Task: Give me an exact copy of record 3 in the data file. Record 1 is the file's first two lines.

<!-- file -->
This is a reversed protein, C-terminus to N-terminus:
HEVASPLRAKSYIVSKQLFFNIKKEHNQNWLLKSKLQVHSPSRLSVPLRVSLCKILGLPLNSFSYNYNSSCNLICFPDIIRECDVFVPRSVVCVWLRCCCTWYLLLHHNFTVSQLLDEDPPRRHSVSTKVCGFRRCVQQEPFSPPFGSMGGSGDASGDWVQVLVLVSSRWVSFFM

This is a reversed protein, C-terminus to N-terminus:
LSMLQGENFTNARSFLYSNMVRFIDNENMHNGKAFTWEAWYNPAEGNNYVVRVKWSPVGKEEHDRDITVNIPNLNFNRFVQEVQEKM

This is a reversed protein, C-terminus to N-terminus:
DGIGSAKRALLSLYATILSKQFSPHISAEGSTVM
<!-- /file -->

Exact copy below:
This is a reversed protein, C-terminus to N-terminus:
DGIGSAKRALLSLYATILSKQFSPHISAEGSTVM